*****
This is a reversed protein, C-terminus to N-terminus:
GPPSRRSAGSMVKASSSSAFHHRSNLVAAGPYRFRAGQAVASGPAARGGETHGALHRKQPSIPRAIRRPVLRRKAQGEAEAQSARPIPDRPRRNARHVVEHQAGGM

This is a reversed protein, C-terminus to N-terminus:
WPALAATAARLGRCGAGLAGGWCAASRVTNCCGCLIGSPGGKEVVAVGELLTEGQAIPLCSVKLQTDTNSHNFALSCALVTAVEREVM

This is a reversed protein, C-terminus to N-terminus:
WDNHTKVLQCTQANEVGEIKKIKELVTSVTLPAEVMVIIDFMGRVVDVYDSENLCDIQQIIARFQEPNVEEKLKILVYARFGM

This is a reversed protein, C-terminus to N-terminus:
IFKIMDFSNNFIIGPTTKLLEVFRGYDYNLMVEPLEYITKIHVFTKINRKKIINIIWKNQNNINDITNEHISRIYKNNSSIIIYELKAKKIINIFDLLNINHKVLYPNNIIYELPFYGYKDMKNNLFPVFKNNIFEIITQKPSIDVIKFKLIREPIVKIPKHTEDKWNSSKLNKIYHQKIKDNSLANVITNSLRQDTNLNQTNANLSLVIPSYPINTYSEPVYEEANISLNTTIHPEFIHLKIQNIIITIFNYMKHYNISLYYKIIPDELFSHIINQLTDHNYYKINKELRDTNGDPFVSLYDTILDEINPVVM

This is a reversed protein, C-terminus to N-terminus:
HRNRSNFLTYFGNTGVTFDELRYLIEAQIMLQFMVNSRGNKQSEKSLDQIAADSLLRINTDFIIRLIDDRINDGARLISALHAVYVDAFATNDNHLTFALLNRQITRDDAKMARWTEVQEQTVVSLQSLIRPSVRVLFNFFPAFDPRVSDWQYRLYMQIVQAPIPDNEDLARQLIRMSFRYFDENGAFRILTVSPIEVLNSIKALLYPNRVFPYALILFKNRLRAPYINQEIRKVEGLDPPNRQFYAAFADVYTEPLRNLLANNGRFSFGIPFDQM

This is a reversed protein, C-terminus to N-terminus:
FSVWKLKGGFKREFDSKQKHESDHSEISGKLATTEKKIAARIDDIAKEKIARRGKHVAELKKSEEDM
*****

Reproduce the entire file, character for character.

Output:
This is a reversed protein, C-terminus to N-terminus:
GPPSRRSAGSMVKASSSSAFHHRSNLVAAGPYRFRAGQAVASGPAARGGETHGALHRKQPSIPRAIRRPVLRRKAQGEAEAQSARPIPDRPRRNARHVVEHQAGGM

This is a reversed protein, C-terminus to N-terminus:
WPALAATAARLGRCGAGLAGGWCAASRVTNCCGCLIGSPGGKEVVAVGELLTEGQAIPLCSVKLQTDTNSHNFALSCALVTAVEREVM

This is a reversed protein, C-terminus to N-terminus:
WDNHTKVLQCTQANEVGEIKKIKELVTSVTLPAEVMVIIDFMGRVVDVYDSENLCDIQQIIARFQEPNVEEKLKILVYARFGM

This is a reversed protein, C-terminus to N-terminus:
IFKIMDFSNNFIIGPTTKLLEVFRGYDYNLMVEPLEYITKIHVFTKINRKKIINIIWKNQNNINDITNEHISRIYKNNSSIIIYELKAKKIINIFDLLNINHKVLYPNNIIYELPFYGYKDMKNNLFPVFKNNIFEIITQKPSIDVIKFKLIREPIVKIPKHTEDKWNSSKLNKIYHQKIKDNSLANVITNSLRQDTNLNQTNANLSLVIPSYPINTYSEPVYEEANISLNTTIHPEFIHLKIQNIIITIFNYMKHYNISLYYKIIPDELFSHIINQLTDHNYYKINKELRDTNGDPFVSLYDTILDEINPVVM

This is a reversed protein, C-terminus to N-terminus:
HRNRSNFLTYFGNTGVTFDELRYLIEAQIMLQFMVNSRGNKQSEKSLDQIAADSLLRINTDFIIRLIDDRINDGARLISALHAVYVDAFATNDNHLTFALLNRQITRDDAKMARWTEVQEQTVVSLQSLIRPSVRVLFNFFPAFDPRVSDWQYRLYMQIVQAPIPDNEDLARQLIRMSFRYFDENGAFRILTVSPIEVLNSIKALLYPNRVFPYALILFKNRLRAPYINQEIRKVEGLDPPNRQFYAAFADVYTEPLRNLLANNGRFSFGIPFDQM

This is a reversed protein, C-terminus to N-terminus:
FSVWKLKGGFKREFDSKQKHESDHSEISGKLATTEKKIAARIDDIAKEKIARRGKHVAELKKSEEDM